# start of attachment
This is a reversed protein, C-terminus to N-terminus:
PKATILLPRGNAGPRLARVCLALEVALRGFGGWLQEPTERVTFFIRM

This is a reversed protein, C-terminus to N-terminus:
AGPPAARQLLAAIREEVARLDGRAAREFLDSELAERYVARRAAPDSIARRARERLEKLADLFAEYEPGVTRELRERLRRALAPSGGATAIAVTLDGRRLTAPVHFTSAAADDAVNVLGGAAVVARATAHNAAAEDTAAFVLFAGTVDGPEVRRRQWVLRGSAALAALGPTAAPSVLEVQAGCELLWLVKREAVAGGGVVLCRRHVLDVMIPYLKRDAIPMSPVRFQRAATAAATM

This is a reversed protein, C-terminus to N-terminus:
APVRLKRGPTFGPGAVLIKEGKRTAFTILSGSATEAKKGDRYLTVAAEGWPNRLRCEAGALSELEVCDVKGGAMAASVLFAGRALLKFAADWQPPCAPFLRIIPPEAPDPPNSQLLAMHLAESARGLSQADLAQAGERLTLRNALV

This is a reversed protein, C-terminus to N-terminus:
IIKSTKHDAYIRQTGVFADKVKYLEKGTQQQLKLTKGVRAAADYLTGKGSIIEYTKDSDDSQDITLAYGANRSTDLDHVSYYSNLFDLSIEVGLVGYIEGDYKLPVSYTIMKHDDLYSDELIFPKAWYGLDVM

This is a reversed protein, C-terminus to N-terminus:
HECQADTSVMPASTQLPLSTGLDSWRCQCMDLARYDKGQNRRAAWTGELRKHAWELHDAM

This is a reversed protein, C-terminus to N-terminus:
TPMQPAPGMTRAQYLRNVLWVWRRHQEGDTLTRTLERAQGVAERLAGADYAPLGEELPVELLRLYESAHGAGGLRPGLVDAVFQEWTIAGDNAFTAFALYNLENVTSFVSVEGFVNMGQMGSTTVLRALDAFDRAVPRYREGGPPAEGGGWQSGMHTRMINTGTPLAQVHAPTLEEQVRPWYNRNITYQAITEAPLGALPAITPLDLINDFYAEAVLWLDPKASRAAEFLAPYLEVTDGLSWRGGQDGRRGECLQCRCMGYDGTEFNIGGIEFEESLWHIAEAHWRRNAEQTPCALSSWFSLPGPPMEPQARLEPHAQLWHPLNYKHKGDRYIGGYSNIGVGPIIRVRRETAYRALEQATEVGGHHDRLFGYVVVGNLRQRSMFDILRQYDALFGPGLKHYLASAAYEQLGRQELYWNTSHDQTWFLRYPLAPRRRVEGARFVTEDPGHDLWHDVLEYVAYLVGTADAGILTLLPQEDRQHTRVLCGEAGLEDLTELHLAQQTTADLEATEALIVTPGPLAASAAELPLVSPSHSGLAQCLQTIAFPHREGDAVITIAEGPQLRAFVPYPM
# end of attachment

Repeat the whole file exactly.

This is a reversed protein, C-terminus to N-terminus:
PKATILLPRGNAGPRLARVCLALEVALRGFGGWLQEPTERVTFFIRM

This is a reversed protein, C-terminus to N-terminus:
AGPPAARQLLAAIREEVARLDGRAAREFLDSELAERYVARRAAPDSIARRARERLEKLADLFAEYEPGVTRELRERLRRALAPSGGATAIAVTLDGRRLTAPVHFTSAAADDAVNVLGGAAVVARATAHNAAAEDTAAFVLFAGTVDGPEVRRRQWVLRGSAALAALGPTAAPSVLEVQAGCELLWLVKREAVAGGGVVLCRRHVLDVMIPYLKRDAIPMSPVRFQRAATAAATM

This is a reversed protein, C-terminus to N-terminus:
APVRLKRGPTFGPGAVLIKEGKRTAFTILSGSATEAKKGDRYLTVAAEGWPNRLRCEAGALSELEVCDVKGGAMAASVLFAGRALLKFAADWQPPCAPFLRIIPPEAPDPPNSQLLAMHLAESARGLSQADLAQAGERLTLRNALV

This is a reversed protein, C-terminus to N-terminus:
IIKSTKHDAYIRQTGVFADKVKYLEKGTQQQLKLTKGVRAAADYLTGKGSIIEYTKDSDDSQDITLAYGANRSTDLDHVSYYSNLFDLSIEVGLVGYIEGDYKLPVSYTIMKHDDLYSDELIFPKAWYGLDVM

This is a reversed protein, C-terminus to N-terminus:
HECQADTSVMPASTQLPLSTGLDSWRCQCMDLARYDKGQNRRAAWTGELRKHAWELHDAM

This is a reversed protein, C-terminus to N-terminus:
TPMQPAPGMTRAQYLRNVLWVWRRHQEGDTLTRTLERAQGVAERLAGADYAPLGEELPVELLRLYESAHGAGGLRPGLVDAVFQEWTIAGDNAFTAFALYNLENVTSFVSVEGFVNMGQMGSTTVLRALDAFDRAVPRYREGGPPAEGGGWQSGMHTRMINTGTPLAQVHAPTLEEQVRPWYNRNITYQAITEAPLGALPAITPLDLINDFYAEAVLWLDPKASRAAEFLAPYLEVTDGLSWRGGQDGRRGECLQCRCMGYDGTEFNIGGIEFEESLWHIAEAHWRRNAEQTPCALSSWFSLPGPPMEPQARLEPHAQLWHPLNYKHKGDRYIGGYSNIGVGPIIRVRRETAYRALEQATEVGGHHDRLFGYVVVGNLRQRSMFDILRQYDALFGPGLKHYLASAAYEQLGRQELYWNTSHDQTWFLRYPLAPRRRVEGARFVTEDPGHDLWHDVLEYVAYLVGTADAGILTLLPQEDRQHTRVLCGEAGLEDLTELHLAQQTTADLEATEALIVTPGPLAASAAELPLVSPSHSGLAQCLQTIAFPHREGDAVITIAEGPQLRAFVPYPM